Thursday, 20 August 2015

20th August 1935 - Terrick to Mary

I can't quite imagine you in the green & brown.

35 Nevern Place
S.W. 5

20th August 1935

My Darling Mary, 

Your letter arrived this evening just before I went out to dinner with aunt Mildred.  It is the nicest I have ever had - several have been lately.

Darling, I didn't know you really hated German, or even that you disliked it much.  Perhaps, being so intent on teaching you it, I projected my own interest in it too much on to you.  Of course don't learn it if you don't want to.  I was thinking particularly of the time when you would be Frau Kühne's in-law & might use German a lot.  Anyhow, you have very much a will of your own & I think I can trust you not to be "put upon" by me; though your mother doesn't seem to.

To smooth things over with Mrs Ormo I have pretended that we were cut off (on the phone) by accident, so don't say I rang off, will you.  I could tell her the truth & say I was sorry but - apart from that not being much truer than what I am saying - I know that directly we started discussing I should get angry again. 

†It is true really because I ought to have been more steady than to let your mother annoy me & also I am sorry to have quarrelled with her in the abstract, even if I can't quite be sorry about the actual moment.

It is boiling hot here.  I am sitting in my room with very little on writing as much as I can so that I can send this off tomorrow.

You do seem to be having a lovely time.  Hearing of all the places you are going makes me absolutely writhe to get away to you.

I haven't been anywhere since I have been back, but I am thinking of trying to get a seat for the six hour version of "Man & Superman".  Do say you can come to "Love on the Dole"!

How lovely about Bodil's letter & Inge's comments!  It isn't just guessing.  It is sometimes quite true that onlookers see most of the game.  Look how we saw far more of the Renny & Joan affair than Renny even could.

I shall put in for your £1 tomorrow & send it as soon as it comes through, probably on Thursday.

"The Embassy" has still got "Edwy".  I will send "The Slug" out again somewhere this week.

Thanks for your warning about the job.  As a matter of fact early yesterday evening looking through the Telegraph advertisements I was thinking I apply for all sorts of jobs that I should hate.  Just out of impatience.

Re Abyssinia (don't think I don't see that you were really pulling my leg) (just in case you don't see) (as you often don't) wasn't it about this time last year that I said we should have war in a year's time.  Now I make another prophecy that you won't find in the papers for a while.  Italy will probably start fighting Abyssinia but rather than let them get control over Lake Tsana, the British will arrange for them to "buy" Mozambique from the Portuguese - and also that Germany will later get Angola, also from Portugal.

So sorry that you and Gunther (no dots over the u - not in Luftpost) have had such a bother about the film.  I hope you have got it straightened out now.  I'll let you have the 2.50pfn with the £1.

I must read "The Man Who Was Thursday" again.  it is about eight or nine years since I read it all through & I didn't understand it, I remember.

I see your Radio show has been burnt down.  I bet they blame the communists!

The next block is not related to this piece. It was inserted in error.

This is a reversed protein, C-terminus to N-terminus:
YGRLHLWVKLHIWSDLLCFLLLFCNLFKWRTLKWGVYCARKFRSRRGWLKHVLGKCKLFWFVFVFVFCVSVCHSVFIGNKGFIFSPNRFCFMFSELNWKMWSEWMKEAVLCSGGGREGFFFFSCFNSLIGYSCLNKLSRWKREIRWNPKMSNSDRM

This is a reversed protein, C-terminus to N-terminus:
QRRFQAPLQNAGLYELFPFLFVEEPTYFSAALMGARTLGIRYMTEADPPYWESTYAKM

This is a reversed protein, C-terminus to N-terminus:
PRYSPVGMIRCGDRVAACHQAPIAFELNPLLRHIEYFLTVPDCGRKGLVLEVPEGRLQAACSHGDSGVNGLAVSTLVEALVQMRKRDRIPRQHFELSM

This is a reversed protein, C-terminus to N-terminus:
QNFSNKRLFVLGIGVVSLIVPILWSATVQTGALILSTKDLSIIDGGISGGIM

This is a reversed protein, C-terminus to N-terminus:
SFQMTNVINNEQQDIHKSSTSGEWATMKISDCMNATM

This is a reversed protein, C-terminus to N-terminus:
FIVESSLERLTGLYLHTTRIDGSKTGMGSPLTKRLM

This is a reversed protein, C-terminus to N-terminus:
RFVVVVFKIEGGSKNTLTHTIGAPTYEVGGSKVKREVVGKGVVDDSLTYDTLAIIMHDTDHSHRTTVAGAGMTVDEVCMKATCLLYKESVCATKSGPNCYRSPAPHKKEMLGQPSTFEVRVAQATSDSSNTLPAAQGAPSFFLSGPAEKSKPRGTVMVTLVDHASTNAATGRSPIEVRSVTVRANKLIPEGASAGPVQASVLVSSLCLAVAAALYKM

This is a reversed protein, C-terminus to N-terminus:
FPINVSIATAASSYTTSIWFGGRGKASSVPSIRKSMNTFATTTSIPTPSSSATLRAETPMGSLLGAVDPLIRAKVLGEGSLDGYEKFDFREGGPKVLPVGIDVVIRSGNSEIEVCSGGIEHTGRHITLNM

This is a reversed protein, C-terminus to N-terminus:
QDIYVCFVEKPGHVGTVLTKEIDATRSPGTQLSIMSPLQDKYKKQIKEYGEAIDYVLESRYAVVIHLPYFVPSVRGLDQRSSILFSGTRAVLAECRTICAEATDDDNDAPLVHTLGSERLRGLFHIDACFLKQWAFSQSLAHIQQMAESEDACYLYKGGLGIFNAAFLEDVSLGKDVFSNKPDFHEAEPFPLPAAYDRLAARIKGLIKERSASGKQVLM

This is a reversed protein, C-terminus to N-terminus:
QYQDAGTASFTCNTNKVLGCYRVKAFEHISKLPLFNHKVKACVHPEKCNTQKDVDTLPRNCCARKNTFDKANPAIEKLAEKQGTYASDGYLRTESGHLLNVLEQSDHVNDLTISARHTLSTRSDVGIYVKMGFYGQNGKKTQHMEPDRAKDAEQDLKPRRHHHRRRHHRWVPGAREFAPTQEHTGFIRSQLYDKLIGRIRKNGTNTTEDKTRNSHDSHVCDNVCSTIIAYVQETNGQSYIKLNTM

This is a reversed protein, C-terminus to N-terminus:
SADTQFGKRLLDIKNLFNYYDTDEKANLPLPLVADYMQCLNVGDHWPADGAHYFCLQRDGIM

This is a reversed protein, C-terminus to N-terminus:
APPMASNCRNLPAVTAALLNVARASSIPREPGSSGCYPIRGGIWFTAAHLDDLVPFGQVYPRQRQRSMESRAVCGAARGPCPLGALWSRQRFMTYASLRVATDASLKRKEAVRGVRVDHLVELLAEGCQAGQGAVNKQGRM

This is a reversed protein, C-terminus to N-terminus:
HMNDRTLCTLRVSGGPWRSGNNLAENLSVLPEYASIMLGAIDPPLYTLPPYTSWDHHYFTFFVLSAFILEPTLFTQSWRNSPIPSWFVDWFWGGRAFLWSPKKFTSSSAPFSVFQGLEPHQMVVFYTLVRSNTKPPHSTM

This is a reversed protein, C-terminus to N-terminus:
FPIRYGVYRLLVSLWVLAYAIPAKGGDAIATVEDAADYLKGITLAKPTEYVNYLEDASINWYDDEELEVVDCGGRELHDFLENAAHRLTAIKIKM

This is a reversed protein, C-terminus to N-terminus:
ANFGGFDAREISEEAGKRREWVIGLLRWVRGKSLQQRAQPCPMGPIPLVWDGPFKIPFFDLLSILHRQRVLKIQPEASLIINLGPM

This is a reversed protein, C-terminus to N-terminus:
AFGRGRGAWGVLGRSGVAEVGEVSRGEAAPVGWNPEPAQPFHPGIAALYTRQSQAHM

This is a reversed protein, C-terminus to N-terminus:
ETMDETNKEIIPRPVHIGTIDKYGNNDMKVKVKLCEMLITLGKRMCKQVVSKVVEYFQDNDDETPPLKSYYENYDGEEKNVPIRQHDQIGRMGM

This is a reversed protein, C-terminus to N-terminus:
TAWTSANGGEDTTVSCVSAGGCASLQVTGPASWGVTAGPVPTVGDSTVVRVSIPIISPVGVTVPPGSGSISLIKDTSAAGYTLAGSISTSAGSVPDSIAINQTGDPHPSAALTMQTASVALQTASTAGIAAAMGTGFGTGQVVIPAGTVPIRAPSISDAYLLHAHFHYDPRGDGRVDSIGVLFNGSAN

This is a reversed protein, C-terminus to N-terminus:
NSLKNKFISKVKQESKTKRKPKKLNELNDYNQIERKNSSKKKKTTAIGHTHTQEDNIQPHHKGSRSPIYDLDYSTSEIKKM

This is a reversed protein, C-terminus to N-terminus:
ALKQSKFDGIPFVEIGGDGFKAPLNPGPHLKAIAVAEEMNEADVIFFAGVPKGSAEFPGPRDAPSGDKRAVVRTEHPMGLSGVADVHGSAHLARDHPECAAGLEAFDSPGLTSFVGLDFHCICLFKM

Thank you for Dick, I shall treasurer him for ever.

Yesterday I went to the Poly Institute to get particulars of their course in Cinematography, but it turns out that one has to be in the trade & recommended by the Cinematograph Association before one can take it.  I was going along that way again to-day when who should I run into but Marie Reyneau (or whatever the name is).  She and another girl were looking for the American Consulate.  She asked after you & invited us both up.

I wish I had a lot of interesting experiences and events to relate to you in return for all you tell me.  Did I tell you that South Africa house has nothing to do with appointments to private films only to government jobs of their own & they are always given to residents of South Africa.

Just after I got back to England I went along to the new "Drama League" building at the top of Tottenham Court Rd to take back the Shaw books.  I decided to lunch up there & went into an Indian restaurant.  After a very good but stinging hot meal of mulligatawny soup, egg curry and a queer but delicious sweet, I found I hadn't enough money on me to pay for it.  When the waiter came along with the bill I sent for the manager & explained the circs.  I said I would pay next day & in the meantime would leave something as security.  The manager, an Indian (all the staff were Indians) wouldn't hear of it.  He wouldn't even accept what money I had on me, saying that I might need it.  As the only thing I had to leave was my gold watch which was out of all proportion to the debt I did not press him.  next day I went back & paid him and had another lunch there.  He came & talked to me & showed himself a most cultured & interesting man.  I shall certainly always lunch there whenever I go to change my books.

Jill is in the throes of getting a passport.  I sent her the form this evening.  She sounds very excited about the journey.

I must stop now, darling, and go to bed.  I don't dream of you because you are not only in my subconscious mind, but well and truly in my conscious one too.  I expect our having to wait to get married is really rather good for us.  We are slowly, like a bridge, building closer to each other from different sides of a river, and when we are married we shall really meet in the middle.  Oh dear, for the present it will be enough for me when we meet on Victoria Station - tomorrow week!  What a pity there will be so many of us there.  I wish I could get down to Dover but I can't.

All my swelling heart of love.


Terrick   XXX

Kindest regards to the Aumund Family

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